For most married couples their principal asset is the family home.

In an increasing number of cases the family home has been used to finance the care of an elderly surviving parent in either a residential home or a nursing home. With fees in the region of 2,000 per month, the capital can soon decline, leaving a significantly reduced inheritance for the children. Such a scenario is unwelcome to parents who wish to preserve their estate in order to pass it on to their children.

The family home will only be taken into account in a financial assessment when the survivor of the couple requires long term care or both of them do. The reason for this is that the family home is disregarded in any financial assessment provided that the other spouse continues to live in the property.

Couples can use their Wills as a financial planning tool designed to help preserve the family home for the next generation. We set out below one of the options available.

The following steps need to be taken:

  1. Where they co-own their property, they own the property upon trust for themselves. There are two ways in which the property can be vested in their ownership, either as joint tenants or as tenants in common. Where they own the property as joint tenants the deceased’s interest in the property passes automatically to the survivor upon the first death. Where they own the property as tenants in common they each have a defined interest in the property. They are therefore able to leave their interest in the property under the terms of their respective Wills. A couple should therefore convert the nature of the ownership of their property to tenants in common.If the property is in the sole ownership of one spouse, which is sometimes the case, it should be transferred into their joint names and held as tenants in common.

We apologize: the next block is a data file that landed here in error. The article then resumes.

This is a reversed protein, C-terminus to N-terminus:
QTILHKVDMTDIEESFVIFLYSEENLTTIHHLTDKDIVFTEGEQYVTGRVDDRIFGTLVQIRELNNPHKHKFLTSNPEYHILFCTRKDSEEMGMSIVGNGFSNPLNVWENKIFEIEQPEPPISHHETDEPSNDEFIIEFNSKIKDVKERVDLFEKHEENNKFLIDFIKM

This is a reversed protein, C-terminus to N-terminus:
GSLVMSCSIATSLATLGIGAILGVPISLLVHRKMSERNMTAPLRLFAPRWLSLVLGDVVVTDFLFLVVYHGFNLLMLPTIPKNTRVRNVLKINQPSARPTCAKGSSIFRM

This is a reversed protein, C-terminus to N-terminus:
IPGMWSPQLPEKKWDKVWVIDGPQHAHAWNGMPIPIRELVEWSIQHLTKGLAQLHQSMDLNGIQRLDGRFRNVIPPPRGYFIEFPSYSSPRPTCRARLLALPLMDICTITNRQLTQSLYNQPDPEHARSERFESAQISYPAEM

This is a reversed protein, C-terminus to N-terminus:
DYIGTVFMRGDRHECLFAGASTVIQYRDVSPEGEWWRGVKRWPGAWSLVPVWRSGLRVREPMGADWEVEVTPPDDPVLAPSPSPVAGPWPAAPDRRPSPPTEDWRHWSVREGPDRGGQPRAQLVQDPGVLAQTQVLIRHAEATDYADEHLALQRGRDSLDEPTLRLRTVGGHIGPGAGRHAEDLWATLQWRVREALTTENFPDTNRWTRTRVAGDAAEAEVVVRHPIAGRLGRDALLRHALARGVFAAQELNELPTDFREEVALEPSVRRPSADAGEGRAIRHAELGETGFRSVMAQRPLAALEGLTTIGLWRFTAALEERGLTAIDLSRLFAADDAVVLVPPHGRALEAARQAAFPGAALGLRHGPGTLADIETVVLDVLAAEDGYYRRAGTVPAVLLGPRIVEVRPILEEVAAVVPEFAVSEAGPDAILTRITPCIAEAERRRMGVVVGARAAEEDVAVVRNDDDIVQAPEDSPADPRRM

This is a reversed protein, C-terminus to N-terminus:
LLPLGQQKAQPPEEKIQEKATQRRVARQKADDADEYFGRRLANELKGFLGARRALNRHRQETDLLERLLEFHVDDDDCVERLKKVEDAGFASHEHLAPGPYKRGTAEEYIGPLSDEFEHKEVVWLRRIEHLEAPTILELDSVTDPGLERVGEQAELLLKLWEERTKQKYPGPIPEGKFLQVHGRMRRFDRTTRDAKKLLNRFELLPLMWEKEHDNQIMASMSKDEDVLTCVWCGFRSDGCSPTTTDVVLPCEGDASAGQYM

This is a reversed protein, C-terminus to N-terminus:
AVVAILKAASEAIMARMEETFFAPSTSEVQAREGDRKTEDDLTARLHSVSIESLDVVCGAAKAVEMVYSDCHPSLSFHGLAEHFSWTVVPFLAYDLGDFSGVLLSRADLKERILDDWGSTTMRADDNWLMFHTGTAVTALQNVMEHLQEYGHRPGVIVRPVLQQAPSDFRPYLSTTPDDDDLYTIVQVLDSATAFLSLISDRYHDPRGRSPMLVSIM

2. They each make Wills giving each other a right to live in the property in respect of their individual share therein. Upon the first death, the survivor will continue to own their half share interest in the property. He or she will also have a right to live in the property by virtue of the terms of the will of the first one to die. Their continued residence in the property will therefore be secure. In the event that the survivor goes into a nursing or residential home, the right to reside in the half-share interest of the first to die will cease. The half share interest in the property will then pass to the children. It will not form part of the estate of the survivor. As such it will not be taken into account in any financial assessment of him or her.

By adopting the above steps, the first one to die will be preserving at the very least his or her interest in the property for the children. It is an exercise well worth considering for the potential financial savings available.

For further information upon this subject contact Peter Kirrane or Dot Sharpe at the Dewsbury Office.

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